"The Avengers," directed by Joss Whedon and starring Robert Downey Jr., Scarlett Johansson, Mark Ruffalo, Samuel L. Jackson and many, many others, is a well-made comic-book film that's great fun. The film is playing in several Seattle theaters.
Just like romantic comedies, comic-book movies pretty much all have the same plot; something along the lines of “impressive physical specimen saves the world from some appalling fate.” And, like rom-coms, there’s a world of variation within that basic plot, and a wide range of quality. “The Avengers,” written and directed by Joss Whedon (creator of TV’s “Buffy the Vampire Slayer” and “Firefly”), is pretty much exactly what you might expect, which is to say that an entire crew of impressive physical specimens saves the world from an appalling fate. But it’s a first-class production all around, from the acting to the 3-D special effects to the touches of wit throughout. It delivers, in grand style, the thing we demand most from a comic-book movie: fun.
The Avengers, a team of superheros first assembled in a Marvel comic series in 1963, consist of some familiar faces: Robert Downey Jr. as the wearily wisecracking Tony Stark/Iron Man; Chris Evans as the wholesomely granite-jawed Captain America; Chris Hemsworth as the pectorally blessed god of thunder, Thor; Scarlett Johansson as the leather-clad skilled assassin Natasha Romanoff/Black Widow; Jeremy Renner as sharpshooter Hawkeye; Samuel L. Jackson as Nick Fury, the frock-coated leader of the international peacekeeping organization S.H.I.E.L.D. And there’s a new face: Mark Ruffalo plays Bruce Banner, the mild-mannered gamma radiation expert who, when he gets upset, is transformed into the uncontrollable monster Hulk.
Ruffalo, a fine actor who usually plays laid-back slacker dudes, is an inspired bit of casting here; he knows how to give just the right mumbly spin to lines like, “The last time I was in New York, I kind of broke Harlem.” He understands the vulnerability of a man who can’t control himself — “Son, you’ve got a condition,” says a sympathetic security guard, played by an actor I won’t name in a brief and perfect cameo — and fits right in with the gang. He and Downey, who share a similar relaxed presence, nicely balance the more formal performances by Hemsworth and Evans, and you don’t have to be a comic-book geek to enjoy Tony Stark dismissing Thor as “Shakespeare in the Park.”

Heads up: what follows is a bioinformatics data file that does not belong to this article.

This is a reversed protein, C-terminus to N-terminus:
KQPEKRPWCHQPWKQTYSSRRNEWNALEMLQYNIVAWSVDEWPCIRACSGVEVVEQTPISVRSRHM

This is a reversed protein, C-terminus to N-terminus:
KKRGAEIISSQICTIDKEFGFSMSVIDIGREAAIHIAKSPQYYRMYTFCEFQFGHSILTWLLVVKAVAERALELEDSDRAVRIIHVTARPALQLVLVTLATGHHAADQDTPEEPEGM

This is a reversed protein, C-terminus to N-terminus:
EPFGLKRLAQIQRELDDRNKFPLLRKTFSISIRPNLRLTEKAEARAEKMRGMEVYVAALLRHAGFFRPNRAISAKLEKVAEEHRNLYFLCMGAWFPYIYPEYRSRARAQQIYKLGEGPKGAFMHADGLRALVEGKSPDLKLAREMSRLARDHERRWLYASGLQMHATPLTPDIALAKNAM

The first half-hour or so of “The Avengers” is a bit of a mess, involving something called a Tesseract (a sort of cube that blows blue smoke and has cosmic importance … oh, I don’t know) and some vaguely Goth-like menace in the garb of Loki (Tom Hiddleston), the evil brother of Thor, who appears to have dropped in from a Tim Burton film. But once we settle in to rounding up the usual suspects and saving the world, it’s just one snappy scene after another: Black Widow beating up three guys while seated and cuffed to a chair; Iron Man and Hulk discussing the “terrible privilege” of superpowers; an impressive fall from a skyscraper; a row of taxicabs rolling over like helpless prey; a Manhattan street, in a long, sweeping shot, turned into mayhem.
On a big screen (I saw the film in IMAX 3-D) it’s all-encompassing and a kick. This crew, likely to unite for a sequel someday, can save my city anytime.
Moira Macdonald: 206-464-2725 or email@example.com